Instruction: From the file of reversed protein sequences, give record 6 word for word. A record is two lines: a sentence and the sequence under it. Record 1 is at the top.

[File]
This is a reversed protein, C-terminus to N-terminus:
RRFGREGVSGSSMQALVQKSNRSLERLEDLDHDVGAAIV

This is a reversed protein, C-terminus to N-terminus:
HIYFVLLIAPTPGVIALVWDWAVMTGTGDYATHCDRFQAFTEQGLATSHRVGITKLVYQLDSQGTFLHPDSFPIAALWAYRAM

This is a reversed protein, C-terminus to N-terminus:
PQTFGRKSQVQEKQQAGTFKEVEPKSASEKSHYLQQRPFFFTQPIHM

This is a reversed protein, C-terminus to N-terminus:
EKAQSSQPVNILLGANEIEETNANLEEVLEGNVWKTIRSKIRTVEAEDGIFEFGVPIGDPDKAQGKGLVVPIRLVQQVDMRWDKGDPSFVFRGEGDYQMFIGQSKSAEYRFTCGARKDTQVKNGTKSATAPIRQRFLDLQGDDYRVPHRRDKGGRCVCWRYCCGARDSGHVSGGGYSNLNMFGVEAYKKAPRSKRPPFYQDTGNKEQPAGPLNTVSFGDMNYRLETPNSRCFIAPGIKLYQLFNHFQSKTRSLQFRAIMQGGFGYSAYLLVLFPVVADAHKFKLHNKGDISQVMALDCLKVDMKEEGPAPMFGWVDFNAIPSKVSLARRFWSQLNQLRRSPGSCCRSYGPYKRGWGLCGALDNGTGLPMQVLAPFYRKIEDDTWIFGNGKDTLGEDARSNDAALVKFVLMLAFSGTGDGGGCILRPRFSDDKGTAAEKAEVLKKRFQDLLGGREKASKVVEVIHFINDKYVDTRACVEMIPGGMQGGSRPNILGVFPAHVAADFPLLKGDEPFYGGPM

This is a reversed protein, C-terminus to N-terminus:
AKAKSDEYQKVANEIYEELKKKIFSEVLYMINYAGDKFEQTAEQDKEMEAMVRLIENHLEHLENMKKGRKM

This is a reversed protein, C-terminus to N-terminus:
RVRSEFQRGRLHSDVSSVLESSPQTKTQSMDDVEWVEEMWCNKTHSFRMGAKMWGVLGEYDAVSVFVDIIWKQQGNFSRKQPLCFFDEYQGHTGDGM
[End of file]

This is a reversed protein, C-terminus to N-terminus:
RVRSEFQRGRLHSDVSSVLESSPQTKTQSMDDVEWVEEMWCNKTHSFRMGAKMWGVLGEYDAVSVFVDIIWKQQGNFSRKQPLCFFDEYQGHTGDGM